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As big as the other five New England states combined, MAINE
barely has the population of tiny Rhode Island. In theory, therefore,
there's plenty of room for its massive summer influx of visitors;
in reality, the majority of these make for the southern stretches
of the extravagantly corrugated coast . You only really begin
to appreciate the size and space of the state further north,
or inland , where vast tracts of mountainous forest are dotted
with lakes, and barely pierced by roads - more like the Alaskan
interior than the RV-cluttered roads of the Vermont and New
Hampshire mountains, and ideal territory for hiking and canoeing
(and moose spotting).
Although Maine is in many ways inhospitable - the Algonquin
called it "Land of the Frozen Ground" - it has been
in contact with Europe ever since the arrival of the Vikings
, around 1000 AD. For the navigator Verrazano, in 1524, the
"crudity and evil manners" of the Indians made this
the "Land of Bad People," but before long European
fishermen were setting up camps each summer to dry their catch.
Francis Bacon in turn said that the English were "worse
than the very Savages, impudently lying with their Women, teaching
their men to drink drunke, and ? to fall together by the eares."
North America's first agricultural colonies were in Maine:
de Champlain's French Protestants near Mount Desert Island in
1604, and an English group that survived one winter at the mouth
of the Kennebec three years later. In the face of the unwillingness
of subsequent English settlers to let them farm in peace, the
local Indians formed a long-term alliance with the French, and
until as late as 1700 regularly drove out streams of impoverished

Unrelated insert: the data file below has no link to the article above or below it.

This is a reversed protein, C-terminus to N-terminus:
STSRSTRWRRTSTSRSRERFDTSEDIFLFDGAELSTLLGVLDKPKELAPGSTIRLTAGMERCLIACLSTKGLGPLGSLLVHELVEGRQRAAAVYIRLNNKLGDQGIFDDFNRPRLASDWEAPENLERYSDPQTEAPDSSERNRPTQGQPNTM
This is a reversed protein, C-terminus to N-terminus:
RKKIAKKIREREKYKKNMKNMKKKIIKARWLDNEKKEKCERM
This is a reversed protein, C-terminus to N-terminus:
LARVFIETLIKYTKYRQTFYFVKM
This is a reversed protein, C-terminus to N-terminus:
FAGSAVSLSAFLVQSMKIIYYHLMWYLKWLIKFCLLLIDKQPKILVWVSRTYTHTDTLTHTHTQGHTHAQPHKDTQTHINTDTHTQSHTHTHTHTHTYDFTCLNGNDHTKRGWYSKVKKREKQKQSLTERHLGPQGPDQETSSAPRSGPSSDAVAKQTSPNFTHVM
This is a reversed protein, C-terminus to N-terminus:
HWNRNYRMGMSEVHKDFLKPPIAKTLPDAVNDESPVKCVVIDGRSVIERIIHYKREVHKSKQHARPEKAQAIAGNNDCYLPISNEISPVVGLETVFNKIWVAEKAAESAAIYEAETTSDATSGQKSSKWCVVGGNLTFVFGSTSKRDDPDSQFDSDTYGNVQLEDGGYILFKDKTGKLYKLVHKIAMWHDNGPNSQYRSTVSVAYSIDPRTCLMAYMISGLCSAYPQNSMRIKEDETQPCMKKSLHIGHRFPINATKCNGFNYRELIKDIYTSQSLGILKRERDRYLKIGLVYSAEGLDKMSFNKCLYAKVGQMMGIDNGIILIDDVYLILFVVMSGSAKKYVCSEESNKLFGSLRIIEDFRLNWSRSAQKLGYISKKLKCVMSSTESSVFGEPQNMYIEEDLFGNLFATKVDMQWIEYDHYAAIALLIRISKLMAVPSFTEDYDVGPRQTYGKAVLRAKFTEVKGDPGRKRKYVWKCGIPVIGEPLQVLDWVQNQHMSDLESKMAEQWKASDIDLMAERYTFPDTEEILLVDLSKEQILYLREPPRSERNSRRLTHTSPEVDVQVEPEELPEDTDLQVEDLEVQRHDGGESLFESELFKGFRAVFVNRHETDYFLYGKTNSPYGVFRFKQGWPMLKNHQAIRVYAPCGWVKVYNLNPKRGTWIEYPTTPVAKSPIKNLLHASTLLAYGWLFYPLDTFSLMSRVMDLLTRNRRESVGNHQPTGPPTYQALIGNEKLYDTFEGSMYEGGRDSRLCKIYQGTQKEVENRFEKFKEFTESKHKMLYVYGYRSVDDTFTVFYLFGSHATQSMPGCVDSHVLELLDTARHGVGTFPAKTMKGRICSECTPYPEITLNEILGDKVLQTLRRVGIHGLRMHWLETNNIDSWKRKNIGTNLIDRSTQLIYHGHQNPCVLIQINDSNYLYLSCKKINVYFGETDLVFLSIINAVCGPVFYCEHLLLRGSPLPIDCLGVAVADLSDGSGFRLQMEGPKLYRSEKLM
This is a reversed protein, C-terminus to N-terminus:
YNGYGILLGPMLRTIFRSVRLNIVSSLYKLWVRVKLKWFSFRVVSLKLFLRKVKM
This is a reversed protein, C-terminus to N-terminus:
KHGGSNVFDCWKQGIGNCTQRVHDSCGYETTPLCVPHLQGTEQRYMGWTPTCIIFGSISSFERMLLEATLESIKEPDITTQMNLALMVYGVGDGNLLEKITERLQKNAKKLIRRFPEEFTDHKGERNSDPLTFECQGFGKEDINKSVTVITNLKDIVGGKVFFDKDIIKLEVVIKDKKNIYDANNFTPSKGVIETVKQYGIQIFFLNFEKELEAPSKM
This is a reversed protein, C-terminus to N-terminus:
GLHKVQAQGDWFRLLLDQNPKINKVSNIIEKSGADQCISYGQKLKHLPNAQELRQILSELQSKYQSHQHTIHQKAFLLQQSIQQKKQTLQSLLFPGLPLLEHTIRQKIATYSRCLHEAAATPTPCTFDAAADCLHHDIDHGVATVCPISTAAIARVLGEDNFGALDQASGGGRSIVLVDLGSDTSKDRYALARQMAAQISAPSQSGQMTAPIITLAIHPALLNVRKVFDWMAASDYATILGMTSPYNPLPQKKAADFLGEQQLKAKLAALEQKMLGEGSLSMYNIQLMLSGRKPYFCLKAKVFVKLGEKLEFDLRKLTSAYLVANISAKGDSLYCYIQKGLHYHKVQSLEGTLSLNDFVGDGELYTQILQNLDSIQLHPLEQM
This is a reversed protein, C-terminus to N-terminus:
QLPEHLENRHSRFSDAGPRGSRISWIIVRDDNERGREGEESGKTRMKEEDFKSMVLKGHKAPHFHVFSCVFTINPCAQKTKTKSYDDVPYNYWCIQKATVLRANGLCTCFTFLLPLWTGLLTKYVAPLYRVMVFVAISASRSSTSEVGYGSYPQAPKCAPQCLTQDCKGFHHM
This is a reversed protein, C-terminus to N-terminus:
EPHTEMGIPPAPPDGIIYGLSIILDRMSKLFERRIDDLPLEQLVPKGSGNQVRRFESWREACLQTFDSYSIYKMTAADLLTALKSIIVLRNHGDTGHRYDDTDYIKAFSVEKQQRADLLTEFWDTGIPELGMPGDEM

English refugees. By 1764, however, the official census could
claim that even Maine's black popu lation was more numerous
than its Native Americans.
Originally part of Massachusetts, Maine became a separate entity
only in 1820, when the Missouri Compromise made Maine a free,
and Missouri a slave, state. In the nineteenth century, its
people had a reputation for conservatism and resistance to immigration,
manifested in anti-Irish riots. The state's economy has always
been heavily based on the sea, although many of those who fish
also farm, and long expeditions are now rare. Recently they
have been selling their catch direct to Russian factory ships
anchored just offshore. Lobster fishing in particular has defied
gloomy predictions and has boomed again as evidenced by the
many thriving lobster pounds.
Maine's climate is famously harsh. In winter, most of Maine
is under ice; summer is short and usually heralded in early
June by an infestation of tiny black flies. Fall colors begin
to spread from the north in late September - when, unlike elsewhere
in New England, off-season prices apply - but temperatures drop
sharply, becoming quite frosty by mid-October.
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